In preparation for such expansion, players across the ICT industry, including e&, are also merging their connectivity excellence through wireless and fiber means.
In fact, the UAE ranks as the country with the highest fiber-to-the-home (FTTH) penetration while also having one of the most resilient 5G infrastructures in the world. “We have the infrastructure. We have the major capabilities to reach our customers and deliver the solutions they need. However, we need to start looking at our operating models carefully and build on them and make them more agile and scalable,” said Dr. Abdulhadi Mahmoud AbouAlmal, director of technology standardization & spectrum management, etisalat by e& during a Telecom Review virtual panel.
Fiber for Increased Telecom Network Capacity
Slow loading websites, buffering movie streaming or video call-freezing are often an issue of network capacity, not solely the speed of your connection. By combining fiber’s high bandwidth and low latency with the high capacity and massive peering, fast internet connections can be achieved.
These thin optical fibers are indeed what carry the vast majority of international telecom traffic. ISPs and telcos do their best to make use of their existing capacity, while equipment vendors focus on cost-reducing optical transport equipment at each end of the link.
CommScope has announced its new hardened connector, Prodigy, which is designed to accelerate and simplify field installation for future fiber networks. By utilizing universal, small-form hardened connectors for interoperability across different fiber terminals and cable assemblies, the compact footprint enables smaller, higher-density terminal footprints. The self-aligning connectors also minimize the chance of connection errors. In addition, to facilitate cable change-outs and upgrades, the Prodigy system allows converter attachments to be deployed without replacing or splicing the drop cable.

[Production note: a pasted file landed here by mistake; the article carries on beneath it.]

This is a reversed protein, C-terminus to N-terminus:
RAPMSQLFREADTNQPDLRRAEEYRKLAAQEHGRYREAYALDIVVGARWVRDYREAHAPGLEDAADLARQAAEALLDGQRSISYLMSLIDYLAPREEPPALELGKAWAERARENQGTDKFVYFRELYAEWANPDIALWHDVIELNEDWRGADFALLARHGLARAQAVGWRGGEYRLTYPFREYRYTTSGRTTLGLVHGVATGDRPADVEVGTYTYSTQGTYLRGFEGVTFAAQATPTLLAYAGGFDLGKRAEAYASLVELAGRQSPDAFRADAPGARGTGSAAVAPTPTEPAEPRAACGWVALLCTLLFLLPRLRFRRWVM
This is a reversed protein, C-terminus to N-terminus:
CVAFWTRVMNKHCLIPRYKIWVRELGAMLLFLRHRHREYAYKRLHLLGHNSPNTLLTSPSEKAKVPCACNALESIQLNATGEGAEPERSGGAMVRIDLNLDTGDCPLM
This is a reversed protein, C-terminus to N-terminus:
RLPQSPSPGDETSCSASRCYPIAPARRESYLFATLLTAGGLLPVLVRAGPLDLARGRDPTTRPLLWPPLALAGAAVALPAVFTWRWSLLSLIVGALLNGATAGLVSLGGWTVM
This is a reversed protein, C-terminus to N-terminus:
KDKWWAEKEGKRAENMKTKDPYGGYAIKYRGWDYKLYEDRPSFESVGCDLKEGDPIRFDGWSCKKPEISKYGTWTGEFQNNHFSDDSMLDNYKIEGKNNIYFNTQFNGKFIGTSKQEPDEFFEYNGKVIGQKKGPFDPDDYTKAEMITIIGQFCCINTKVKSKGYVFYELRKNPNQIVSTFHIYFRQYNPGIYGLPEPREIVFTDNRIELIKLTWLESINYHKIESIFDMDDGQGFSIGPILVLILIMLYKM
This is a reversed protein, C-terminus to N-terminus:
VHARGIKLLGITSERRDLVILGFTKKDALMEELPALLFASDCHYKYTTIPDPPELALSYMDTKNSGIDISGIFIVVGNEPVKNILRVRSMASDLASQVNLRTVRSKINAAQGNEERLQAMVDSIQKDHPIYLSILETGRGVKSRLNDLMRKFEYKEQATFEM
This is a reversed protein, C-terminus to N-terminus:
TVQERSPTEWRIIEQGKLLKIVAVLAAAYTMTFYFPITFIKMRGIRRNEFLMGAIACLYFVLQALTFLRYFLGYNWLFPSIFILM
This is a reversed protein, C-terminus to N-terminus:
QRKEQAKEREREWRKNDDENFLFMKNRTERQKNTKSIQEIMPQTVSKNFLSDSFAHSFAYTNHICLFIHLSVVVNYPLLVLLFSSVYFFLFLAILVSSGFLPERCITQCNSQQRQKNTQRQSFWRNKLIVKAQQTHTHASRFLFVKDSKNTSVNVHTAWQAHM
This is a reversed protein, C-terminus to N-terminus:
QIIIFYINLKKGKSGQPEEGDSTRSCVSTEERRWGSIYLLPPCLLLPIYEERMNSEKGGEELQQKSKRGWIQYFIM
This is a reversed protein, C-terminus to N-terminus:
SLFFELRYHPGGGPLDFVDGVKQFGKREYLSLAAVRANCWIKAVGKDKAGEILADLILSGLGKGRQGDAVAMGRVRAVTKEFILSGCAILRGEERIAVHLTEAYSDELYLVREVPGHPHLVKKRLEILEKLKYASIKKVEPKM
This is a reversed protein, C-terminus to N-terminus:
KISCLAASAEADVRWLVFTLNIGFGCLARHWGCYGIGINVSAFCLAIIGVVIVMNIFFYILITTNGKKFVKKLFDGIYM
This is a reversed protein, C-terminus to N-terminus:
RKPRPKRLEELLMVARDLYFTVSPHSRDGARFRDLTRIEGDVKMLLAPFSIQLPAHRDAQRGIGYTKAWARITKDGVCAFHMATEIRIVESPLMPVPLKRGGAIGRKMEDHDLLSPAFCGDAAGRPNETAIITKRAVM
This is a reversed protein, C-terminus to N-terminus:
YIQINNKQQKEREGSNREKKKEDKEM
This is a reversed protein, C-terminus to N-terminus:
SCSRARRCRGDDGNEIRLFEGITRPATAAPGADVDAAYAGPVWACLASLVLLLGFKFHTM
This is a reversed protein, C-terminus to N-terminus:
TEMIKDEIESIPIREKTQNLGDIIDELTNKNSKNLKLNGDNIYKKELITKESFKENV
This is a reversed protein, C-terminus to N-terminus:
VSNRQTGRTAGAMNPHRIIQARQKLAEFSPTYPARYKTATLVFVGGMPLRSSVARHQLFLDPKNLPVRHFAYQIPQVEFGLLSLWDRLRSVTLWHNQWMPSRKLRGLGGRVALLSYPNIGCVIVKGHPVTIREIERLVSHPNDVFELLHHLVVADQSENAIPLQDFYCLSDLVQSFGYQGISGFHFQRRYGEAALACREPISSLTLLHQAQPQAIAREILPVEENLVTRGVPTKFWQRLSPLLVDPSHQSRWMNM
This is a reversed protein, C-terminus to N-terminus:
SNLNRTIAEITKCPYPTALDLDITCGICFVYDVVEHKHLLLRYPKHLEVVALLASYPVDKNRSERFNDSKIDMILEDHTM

Prodigy addresses the key demands of modern FTTH installations: ease of installation, speed, density, reliability, flexibility and scalability.
According to Precedence Research, the global fiber optics market size is expected to hit around $11 billion by 2030. Increasing demand for communication systems having high bandwidth is the main driver of the market’s growth, as fiber powers such systems used to smoothly transmit voice, data and images over a distance ranging from a few meters to several kilometers.
The telecom sector accounted for the largest revenue share in the global fiber optics market. It will undoubtedly retain this position as increasing demand for use cases like VoD services, cloud-based applications and audio-video services stimulates fiber optics in the telecom sector.
Optical transport systems are also now being made more compact, more power-efficient and cheaper, making gigabit internet speeds into a reality.
Another testimony of fiber’s dominance in connectivity can be seen in Africa. In early 2021, MTN announced the completion of the long-awaited coastal national long-distance (NLD) cable project. Known as NLD 5/6, the impressive 1,822 km fiber route coverage starts in Cape Town and leads up to Durban.
Constructed by Liquid Intelligent Technologies, the NLD 5/6 project has MTN as its key anchor investor, benefiting from fast, secure and stable connectivity as well as more capacity and higher speeds. The NLD also plays a part in MTN’s broader initiative to modernize its entire network in South Africa, ensuring that the company is geared for the 4IR and 5G future.